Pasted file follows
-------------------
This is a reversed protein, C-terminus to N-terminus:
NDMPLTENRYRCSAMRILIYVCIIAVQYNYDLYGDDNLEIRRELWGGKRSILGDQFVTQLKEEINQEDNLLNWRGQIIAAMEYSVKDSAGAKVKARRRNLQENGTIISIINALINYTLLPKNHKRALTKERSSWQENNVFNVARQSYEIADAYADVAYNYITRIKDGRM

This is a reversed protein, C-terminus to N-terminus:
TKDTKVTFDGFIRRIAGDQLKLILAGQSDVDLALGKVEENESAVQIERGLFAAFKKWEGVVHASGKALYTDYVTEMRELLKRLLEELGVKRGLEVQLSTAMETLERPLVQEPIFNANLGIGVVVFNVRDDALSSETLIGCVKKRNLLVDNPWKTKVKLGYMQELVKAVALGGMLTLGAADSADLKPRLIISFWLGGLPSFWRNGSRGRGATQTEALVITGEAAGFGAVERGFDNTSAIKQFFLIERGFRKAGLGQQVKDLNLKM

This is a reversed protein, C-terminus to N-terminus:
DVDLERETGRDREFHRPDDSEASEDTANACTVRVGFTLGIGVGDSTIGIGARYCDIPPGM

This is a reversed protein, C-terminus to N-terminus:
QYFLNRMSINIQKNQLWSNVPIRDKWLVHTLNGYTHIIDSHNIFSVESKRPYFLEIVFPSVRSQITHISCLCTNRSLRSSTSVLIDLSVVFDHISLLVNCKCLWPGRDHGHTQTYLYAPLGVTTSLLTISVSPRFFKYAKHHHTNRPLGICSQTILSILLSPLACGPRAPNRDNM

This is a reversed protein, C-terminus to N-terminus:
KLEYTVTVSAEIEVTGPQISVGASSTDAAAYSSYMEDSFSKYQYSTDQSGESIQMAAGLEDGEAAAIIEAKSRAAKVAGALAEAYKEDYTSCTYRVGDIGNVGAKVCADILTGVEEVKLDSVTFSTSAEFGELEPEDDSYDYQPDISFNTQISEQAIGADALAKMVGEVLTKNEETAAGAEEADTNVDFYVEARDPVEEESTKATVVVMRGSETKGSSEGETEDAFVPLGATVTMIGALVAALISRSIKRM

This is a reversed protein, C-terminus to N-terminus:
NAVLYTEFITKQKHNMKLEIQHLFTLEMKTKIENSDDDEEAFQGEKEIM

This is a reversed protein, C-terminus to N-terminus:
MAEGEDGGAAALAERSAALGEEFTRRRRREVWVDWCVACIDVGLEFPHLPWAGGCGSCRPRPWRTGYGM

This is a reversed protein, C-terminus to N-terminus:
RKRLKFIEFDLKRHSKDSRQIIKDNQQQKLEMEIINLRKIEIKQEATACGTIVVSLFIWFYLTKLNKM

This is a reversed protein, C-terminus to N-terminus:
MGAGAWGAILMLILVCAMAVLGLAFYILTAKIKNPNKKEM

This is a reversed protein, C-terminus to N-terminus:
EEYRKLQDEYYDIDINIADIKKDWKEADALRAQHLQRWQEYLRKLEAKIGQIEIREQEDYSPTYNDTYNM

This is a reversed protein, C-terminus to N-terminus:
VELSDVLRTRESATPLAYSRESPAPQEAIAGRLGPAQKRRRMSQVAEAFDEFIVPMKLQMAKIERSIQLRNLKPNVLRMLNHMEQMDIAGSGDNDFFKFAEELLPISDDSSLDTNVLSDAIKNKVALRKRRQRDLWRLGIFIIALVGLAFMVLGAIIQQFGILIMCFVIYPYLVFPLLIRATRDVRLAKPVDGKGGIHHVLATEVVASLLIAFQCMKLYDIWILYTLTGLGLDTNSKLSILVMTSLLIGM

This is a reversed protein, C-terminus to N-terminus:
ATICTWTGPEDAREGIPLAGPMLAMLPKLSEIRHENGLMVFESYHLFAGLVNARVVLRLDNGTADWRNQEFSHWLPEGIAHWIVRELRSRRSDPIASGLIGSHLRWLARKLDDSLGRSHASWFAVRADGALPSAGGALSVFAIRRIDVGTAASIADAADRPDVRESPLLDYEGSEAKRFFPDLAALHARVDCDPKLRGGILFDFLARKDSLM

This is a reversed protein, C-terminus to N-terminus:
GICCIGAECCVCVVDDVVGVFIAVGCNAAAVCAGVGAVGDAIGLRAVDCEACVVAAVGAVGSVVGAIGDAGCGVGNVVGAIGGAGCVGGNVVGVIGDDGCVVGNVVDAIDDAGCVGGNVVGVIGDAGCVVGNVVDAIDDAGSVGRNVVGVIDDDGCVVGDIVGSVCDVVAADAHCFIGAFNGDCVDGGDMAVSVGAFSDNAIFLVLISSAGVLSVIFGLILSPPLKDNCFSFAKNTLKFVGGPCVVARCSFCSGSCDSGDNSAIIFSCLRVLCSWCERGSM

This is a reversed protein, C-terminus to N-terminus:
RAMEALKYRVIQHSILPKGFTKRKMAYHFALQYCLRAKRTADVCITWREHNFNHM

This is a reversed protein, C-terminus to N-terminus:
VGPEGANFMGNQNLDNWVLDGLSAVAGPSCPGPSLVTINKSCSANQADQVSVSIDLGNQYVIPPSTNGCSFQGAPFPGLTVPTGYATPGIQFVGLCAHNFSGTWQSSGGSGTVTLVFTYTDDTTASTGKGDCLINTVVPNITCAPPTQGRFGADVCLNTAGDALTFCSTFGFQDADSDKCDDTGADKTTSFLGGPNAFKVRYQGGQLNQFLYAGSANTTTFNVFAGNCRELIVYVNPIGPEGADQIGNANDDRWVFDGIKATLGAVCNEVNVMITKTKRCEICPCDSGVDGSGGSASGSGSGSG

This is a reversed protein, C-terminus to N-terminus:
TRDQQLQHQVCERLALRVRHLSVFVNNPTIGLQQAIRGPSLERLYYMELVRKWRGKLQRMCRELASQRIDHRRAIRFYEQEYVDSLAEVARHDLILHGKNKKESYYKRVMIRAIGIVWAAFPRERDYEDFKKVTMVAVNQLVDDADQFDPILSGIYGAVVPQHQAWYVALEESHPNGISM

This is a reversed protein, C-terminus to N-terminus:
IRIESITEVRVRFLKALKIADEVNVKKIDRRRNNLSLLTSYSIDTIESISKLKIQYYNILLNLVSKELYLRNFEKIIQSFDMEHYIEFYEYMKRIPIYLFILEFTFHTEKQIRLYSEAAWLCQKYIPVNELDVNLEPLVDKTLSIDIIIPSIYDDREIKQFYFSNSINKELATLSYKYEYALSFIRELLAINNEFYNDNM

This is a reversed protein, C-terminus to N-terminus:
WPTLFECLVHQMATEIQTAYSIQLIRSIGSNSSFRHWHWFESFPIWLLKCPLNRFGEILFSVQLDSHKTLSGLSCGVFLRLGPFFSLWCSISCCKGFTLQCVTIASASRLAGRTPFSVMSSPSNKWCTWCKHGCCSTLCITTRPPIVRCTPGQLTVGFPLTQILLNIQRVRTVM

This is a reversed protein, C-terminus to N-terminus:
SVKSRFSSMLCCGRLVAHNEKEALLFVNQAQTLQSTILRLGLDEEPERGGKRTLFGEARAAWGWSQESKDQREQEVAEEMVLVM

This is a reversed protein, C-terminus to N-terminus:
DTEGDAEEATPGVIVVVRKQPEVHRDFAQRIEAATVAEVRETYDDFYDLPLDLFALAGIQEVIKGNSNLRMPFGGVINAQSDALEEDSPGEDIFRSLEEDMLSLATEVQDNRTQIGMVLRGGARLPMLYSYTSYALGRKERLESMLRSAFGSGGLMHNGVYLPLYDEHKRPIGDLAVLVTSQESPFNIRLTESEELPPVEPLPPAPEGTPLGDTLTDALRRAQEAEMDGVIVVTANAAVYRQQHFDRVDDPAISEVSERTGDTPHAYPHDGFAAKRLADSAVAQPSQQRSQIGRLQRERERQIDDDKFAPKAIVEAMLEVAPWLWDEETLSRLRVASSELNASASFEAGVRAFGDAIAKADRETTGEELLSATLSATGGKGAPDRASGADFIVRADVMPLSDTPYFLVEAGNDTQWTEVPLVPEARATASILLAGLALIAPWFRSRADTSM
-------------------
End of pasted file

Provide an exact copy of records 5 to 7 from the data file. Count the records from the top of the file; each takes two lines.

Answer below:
This is a reversed protein, C-terminus to N-terminus:
KLEYTVTVSAEIEVTGPQISVGASSTDAAAYSSYMEDSFSKYQYSTDQSGESIQMAAGLEDGEAAAIIEAKSRAAKVAGALAEAYKEDYTSCTYRVGDIGNVGAKVCADILTGVEEVKLDSVTFSTSAEFGELEPEDDSYDYQPDISFNTQISEQAIGADALAKMVGEVLTKNEETAAGAEEADTNVDFYVEARDPVEEESTKATVVVMRGSETKGSSEGETEDAFVPLGATVTMIGALVAALISRSIKRM

This is a reversed protein, C-terminus to N-terminus:
NAVLYTEFITKQKHNMKLEIQHLFTLEMKTKIENSDDDEEAFQGEKEIM

This is a reversed protein, C-terminus to N-terminus:
MAEGEDGGAAALAERSAALGEEFTRRRRREVWVDWCVACIDVGLEFPHLPWAGGCGSCRPRPWRTGYGM